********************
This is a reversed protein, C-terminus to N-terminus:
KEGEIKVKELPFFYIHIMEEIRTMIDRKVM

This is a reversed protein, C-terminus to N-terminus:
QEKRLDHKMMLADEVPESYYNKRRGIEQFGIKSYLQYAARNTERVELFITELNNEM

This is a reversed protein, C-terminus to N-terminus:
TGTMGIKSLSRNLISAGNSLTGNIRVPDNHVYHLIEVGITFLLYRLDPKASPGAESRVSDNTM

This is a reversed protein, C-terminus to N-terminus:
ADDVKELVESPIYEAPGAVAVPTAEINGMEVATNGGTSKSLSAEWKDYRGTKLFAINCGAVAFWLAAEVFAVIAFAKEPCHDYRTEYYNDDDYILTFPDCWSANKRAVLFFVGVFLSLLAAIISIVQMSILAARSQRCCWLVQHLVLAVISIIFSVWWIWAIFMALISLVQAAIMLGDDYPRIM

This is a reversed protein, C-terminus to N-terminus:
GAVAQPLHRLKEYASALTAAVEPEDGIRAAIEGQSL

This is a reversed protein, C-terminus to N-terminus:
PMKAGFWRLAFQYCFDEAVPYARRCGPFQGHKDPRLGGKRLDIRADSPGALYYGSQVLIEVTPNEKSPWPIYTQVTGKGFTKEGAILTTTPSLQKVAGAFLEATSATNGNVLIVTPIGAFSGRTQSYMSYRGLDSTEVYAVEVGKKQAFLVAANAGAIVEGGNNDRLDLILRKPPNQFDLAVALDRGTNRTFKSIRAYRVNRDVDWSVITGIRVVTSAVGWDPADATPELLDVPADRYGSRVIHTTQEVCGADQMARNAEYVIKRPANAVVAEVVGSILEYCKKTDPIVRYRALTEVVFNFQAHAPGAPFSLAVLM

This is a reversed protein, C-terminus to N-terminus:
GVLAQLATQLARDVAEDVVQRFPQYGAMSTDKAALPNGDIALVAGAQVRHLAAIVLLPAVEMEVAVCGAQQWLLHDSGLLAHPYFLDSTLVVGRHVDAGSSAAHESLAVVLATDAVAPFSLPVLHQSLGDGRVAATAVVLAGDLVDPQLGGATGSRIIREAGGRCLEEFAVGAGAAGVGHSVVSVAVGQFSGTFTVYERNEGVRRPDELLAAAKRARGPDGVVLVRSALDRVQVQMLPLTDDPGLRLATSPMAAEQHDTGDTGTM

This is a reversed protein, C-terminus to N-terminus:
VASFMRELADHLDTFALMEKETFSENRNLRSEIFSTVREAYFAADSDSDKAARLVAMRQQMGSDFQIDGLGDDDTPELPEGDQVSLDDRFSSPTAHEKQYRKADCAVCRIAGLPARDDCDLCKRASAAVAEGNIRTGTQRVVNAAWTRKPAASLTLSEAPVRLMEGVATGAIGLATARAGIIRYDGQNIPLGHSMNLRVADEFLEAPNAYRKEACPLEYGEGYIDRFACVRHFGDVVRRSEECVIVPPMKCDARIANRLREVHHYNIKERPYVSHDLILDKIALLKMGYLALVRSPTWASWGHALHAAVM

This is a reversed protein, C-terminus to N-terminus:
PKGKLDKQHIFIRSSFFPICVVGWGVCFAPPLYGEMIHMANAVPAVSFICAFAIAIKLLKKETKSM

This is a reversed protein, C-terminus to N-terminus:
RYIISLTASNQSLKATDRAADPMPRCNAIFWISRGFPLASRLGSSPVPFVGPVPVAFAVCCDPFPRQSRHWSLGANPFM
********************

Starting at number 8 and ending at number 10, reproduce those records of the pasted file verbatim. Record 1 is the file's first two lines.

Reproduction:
This is a reversed protein, C-terminus to N-terminus:
VASFMRELADHLDTFALMEKETFSENRNLRSEIFSTVREAYFAADSDSDKAARLVAMRQQMGSDFQIDGLGDDDTPELPEGDQVSLDDRFSSPTAHEKQYRKADCAVCRIAGLPARDDCDLCKRASAAVAEGNIRTGTQRVVNAAWTRKPAASLTLSEAPVRLMEGVATGAIGLATARAGIIRYDGQNIPLGHSMNLRVADEFLEAPNAYRKEACPLEYGEGYIDRFACVRHFGDVVRRSEECVIVPPMKCDARIANRLREVHHYNIKERPYVSHDLILDKIALLKMGYLALVRSPTWASWGHALHAAVM

This is a reversed protein, C-terminus to N-terminus:
PKGKLDKQHIFIRSSFFPICVVGWGVCFAPPLYGEMIHMANAVPAVSFICAFAIAIKLLKKETKSM

This is a reversed protein, C-terminus to N-terminus:
RYIISLTASNQSLKATDRAADPMPRCNAIFWISRGFPLASRLGSSPVPFVGPVPVAFAVCCDPFPRQSRHWSLGANPFM